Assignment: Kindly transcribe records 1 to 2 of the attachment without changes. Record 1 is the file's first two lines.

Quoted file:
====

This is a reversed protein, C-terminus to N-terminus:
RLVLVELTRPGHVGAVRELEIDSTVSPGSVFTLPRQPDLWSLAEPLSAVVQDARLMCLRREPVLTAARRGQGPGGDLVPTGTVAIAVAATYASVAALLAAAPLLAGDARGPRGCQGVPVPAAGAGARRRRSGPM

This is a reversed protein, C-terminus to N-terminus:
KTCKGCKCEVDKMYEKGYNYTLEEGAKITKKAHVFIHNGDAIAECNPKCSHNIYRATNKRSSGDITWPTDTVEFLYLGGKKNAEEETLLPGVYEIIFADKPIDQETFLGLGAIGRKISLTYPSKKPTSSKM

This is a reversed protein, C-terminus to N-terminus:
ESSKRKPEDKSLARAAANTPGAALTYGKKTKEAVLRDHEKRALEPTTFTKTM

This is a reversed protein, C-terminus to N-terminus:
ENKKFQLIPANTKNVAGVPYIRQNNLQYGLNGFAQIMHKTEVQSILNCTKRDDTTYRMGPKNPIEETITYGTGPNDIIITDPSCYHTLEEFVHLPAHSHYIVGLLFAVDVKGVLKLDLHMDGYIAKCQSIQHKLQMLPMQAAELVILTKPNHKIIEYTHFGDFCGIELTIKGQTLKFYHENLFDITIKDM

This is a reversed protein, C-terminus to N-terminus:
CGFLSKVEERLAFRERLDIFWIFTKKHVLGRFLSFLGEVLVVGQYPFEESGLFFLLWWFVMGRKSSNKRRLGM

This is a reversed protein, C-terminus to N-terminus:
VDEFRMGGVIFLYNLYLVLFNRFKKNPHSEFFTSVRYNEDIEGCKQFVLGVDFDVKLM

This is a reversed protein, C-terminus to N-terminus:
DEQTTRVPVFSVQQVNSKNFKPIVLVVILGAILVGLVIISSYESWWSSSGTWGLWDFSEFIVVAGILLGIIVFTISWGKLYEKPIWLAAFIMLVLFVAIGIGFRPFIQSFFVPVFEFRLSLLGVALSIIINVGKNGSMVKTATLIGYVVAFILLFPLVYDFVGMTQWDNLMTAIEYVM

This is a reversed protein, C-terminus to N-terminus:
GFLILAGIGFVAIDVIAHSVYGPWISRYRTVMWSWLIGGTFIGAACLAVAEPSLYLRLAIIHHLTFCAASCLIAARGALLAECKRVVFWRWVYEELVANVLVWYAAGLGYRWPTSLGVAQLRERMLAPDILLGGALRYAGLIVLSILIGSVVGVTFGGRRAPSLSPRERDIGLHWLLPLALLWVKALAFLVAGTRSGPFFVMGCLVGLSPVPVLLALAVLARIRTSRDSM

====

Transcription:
This is a reversed protein, C-terminus to N-terminus:
RLVLVELTRPGHVGAVRELEIDSTVSPGSVFTLPRQPDLWSLAEPLSAVVQDARLMCLRREPVLTAARRGQGPGGDLVPTGTVAIAVAATYASVAALLAAAPLLAGDARGPRGCQGVPVPAAGAGARRRRSGPM

This is a reversed protein, C-terminus to N-terminus:
KTCKGCKCEVDKMYEKGYNYTLEEGAKITKKAHVFIHNGDAIAECNPKCSHNIYRATNKRSSGDITWPTDTVEFLYLGGKKNAEEETLLPGVYEIIFADKPIDQETFLGLGAIGRKISLTYPSKKPTSSKM